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Discussion group for abstract algebra? I'd be interested

  1. Dec 24, 2009 #1
    Hi everyone,

    I've just finished year 11 here in Australia and I've been reading some notes on abstract algebra just out of curiosity. I have had a little difficulty grasping the concepts, and I've read up on some linear algebra (up to the point of Euclidean n-space - haven't yet read about eigenvectors and so on) but this hasn't really helped in terms of the concepts.

    I understand that a group is defined with the axioms of closure ([tex]\text{for every }x, y \in G, x*y \in G[/tex]), associativity ([tex]\text{for every }x,y,z \in G, (x*y)*z = x*(y*z)[/tex]), identity ([tex]\text{there exists }e \in G \text{ such that }x \text{ }*\text{ } e = e \text{ }*\text{ } x = x \text{ for every }x \in G[/tex]) and inverse
    ([tex]\text{for every }x \in G\text{, there exists an element }x' \in G\text{ such that }x\text{ }*\text{ } x' = x'\text{ }*\text{ }x = e[/tex]).

    Furthermore, I understand that a group is denoted by [tex](G, *)[/tex]. I understand the concept of a subgroup (it is where a group H is "contained within a group G", mathematically expressed as [tex]H \subseteq G[/tex] where the group [tex](G, *)[/tex] has identity element e) and a proper subgroup [tex]\text{(where }H \neq {e}\text{ and }H \neq G)[/tex]. What I do not understand at all is cyclic groups and the concept of order. Neither do I understand how to derive group tables, except that I guess it is based upon modular arithmetic. I think cosets make sense to me, but I would like to learn about the proof of Lagrange's theorem.

    I believe the Euler phi function [tex]\phi(n)[/tex] from number theory is important in abstract algebra, but I do not see this relation.

    I guess what I am asking for is some discussion on the basics of abstract algebra and a little collaboration - maybe a discussion group of sorts (pun intended). What I would like to be able to do is solve a problem such as: [tex]\text{there are 8 subgroups of the group }Z/30^X\text{. Find them all. (List each subgroup only once!)}[/tex].

    I guess this group is the set of integers modulo 30, defined on multiplication, but I do not know how I would go about such a problem. If I can learn how to do this, I'll post a proof problem and perhaps a problem regarding order.

    Hope we can have a productive and collaborative discussion on these basics of abstract algebra, because I'm quite interested in this, and I'm sure many others visiting the forum may be too.

    Davin
     
  2. jcsd
  3. Dec 24, 2009 #2
    Oh, another question or two: what and how do cyclotomic polynomials work? I understand this has to do with fields. Also, polynomial rings look interesting - how would I go about solving a problem such as:

    [tex]\text{Even though }x^6 + 3x^5 + 3x^4 +x^3 + 3x^2 + 3x + 4\text{ has no roots in }Z/5\text{, it has a repeated factor. Find it.}[/tex]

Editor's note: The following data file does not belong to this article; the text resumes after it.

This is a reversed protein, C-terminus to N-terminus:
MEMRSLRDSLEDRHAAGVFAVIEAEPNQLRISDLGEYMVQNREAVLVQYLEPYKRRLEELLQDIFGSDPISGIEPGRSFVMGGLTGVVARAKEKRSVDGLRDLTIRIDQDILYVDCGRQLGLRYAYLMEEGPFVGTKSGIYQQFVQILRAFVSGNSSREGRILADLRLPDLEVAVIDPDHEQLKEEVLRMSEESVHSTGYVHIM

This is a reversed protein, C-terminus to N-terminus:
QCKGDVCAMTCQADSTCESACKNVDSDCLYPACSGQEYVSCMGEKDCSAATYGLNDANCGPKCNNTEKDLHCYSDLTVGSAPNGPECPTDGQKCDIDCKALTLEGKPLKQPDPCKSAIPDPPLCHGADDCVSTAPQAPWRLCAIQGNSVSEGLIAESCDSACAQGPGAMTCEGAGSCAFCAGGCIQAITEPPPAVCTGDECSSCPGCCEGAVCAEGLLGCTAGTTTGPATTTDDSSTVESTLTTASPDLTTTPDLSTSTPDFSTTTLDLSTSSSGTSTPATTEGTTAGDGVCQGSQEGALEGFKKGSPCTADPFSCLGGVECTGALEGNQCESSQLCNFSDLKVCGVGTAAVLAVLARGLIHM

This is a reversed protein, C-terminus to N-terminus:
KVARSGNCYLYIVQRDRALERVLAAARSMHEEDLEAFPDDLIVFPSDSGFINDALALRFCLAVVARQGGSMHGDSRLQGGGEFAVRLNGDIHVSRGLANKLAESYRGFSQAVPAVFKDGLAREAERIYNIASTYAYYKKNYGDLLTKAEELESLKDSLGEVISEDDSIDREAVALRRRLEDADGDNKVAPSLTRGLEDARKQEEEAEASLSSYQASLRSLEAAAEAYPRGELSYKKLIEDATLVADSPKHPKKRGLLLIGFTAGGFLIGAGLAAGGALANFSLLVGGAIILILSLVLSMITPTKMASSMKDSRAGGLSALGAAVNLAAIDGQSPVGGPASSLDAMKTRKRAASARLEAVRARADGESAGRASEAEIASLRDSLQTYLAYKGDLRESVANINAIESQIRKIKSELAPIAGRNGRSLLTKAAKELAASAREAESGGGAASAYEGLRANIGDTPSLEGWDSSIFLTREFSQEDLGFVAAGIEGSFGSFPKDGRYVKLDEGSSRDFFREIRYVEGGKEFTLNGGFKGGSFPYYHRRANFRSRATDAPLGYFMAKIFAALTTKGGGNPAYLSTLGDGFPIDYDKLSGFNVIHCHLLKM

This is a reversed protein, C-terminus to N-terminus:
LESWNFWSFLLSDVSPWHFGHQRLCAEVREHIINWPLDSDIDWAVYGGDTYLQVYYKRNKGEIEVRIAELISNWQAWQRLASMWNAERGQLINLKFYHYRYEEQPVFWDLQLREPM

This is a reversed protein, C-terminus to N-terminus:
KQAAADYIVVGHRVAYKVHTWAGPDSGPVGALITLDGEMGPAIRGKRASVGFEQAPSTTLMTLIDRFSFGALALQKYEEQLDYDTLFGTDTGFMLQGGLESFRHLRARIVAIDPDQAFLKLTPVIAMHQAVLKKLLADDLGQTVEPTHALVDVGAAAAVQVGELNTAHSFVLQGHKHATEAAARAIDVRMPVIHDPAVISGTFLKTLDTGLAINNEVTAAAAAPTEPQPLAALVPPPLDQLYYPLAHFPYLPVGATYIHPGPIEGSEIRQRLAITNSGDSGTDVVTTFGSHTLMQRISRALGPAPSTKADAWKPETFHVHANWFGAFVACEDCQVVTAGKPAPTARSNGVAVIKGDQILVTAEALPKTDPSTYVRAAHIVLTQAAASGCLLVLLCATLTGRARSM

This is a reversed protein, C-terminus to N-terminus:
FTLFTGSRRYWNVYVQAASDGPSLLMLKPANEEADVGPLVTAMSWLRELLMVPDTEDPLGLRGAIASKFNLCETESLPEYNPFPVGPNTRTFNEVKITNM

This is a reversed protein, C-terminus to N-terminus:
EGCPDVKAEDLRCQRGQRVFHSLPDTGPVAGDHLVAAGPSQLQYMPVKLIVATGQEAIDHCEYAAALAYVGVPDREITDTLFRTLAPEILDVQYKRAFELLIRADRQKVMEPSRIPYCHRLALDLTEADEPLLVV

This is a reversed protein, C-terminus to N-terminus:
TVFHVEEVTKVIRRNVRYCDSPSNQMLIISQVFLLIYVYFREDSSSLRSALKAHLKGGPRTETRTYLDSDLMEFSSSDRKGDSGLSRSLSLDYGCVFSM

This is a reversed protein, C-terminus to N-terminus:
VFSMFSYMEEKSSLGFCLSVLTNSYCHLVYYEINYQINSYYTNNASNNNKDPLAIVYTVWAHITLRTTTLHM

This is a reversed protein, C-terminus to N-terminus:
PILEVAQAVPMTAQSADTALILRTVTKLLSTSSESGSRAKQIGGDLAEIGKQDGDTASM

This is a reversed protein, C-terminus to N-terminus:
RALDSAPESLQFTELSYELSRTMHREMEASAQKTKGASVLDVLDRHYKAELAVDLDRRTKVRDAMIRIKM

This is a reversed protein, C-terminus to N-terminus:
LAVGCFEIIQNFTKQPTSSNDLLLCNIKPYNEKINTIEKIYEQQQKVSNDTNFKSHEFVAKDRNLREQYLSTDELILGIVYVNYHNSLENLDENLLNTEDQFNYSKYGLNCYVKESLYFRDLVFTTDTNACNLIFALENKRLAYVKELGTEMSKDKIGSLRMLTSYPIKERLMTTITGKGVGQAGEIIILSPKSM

Thanks again in advance - any help is greatly appreciated. :wink:

    Merry Christmas to all those who celebrate it. Hope everyone has a prosperous and happy new year!

    Davin
     
  4. Dec 24, 2009 #3
    Multiplicative groups modulo n are a little different than additive groups because of the invertible elements. Here is a link: http://en.wikipedia.org/wiki/Multiplicative_group_of_integers_modulo_n.

    A group is said to be cyclic if it can be generated by a single element (ie, G = {g, g2, g3, ...}). It is called cyclic because you will get to a point where gn=identity for some integer n, and then you start 'going in a circle'. Cyclic groups are interesting because they are all abelian and there are some so called 'fundamental theorems' that apply to them.

    The order of a group is the size of it. The order of an element in a group is the smallest integer n such that gn=identity. It is a well known group theory theorem that the order of an element divides the order of a group. The converse of this well known theorem is not necessarily true (that is, "if n divides the order of a G then G has an element of order n" is not a true statement). It is in fact true for prime numbers, however, and is called Cauchy's Theorem and is usually used to introduce the Sylow Theorems, which are very interesting group theory results.

    Langrange's Theorem states that the order of a subgroup divides the order of the group it's contained in. The proof of Langrange's Theorem resides in the fact that all cosets of a subgroup have the same number of elements. Then you just use a little arithmetic to give the final consequence.

    The connection between Euler's phi function and group theory is in Euler's Theorem and for counting the number of generators of a cyclic group of order n. There are of course more connections to study but these are usually the first two things discussed in a course in abstract algebra or discrete math.
     
    Last edited: Dec 24, 2009
  5. Dec 25, 2009 #4
    Thanks for the helpful reply. Will read the link in its entirety.

    Cheers
    Davin
     
  6. Dec 25, 2009 #5
    The multiplicative group of Z_{30} has 8 elements (\phi(30). {1,7,11,13,17,19,23,29}. Here are the 8 subgroups {1,11}, {1,7,13, 19}, {1,17,19,23}, {1, 19}, {1,17,19,23}, {1,29}, {1}, and the whole thing.
     
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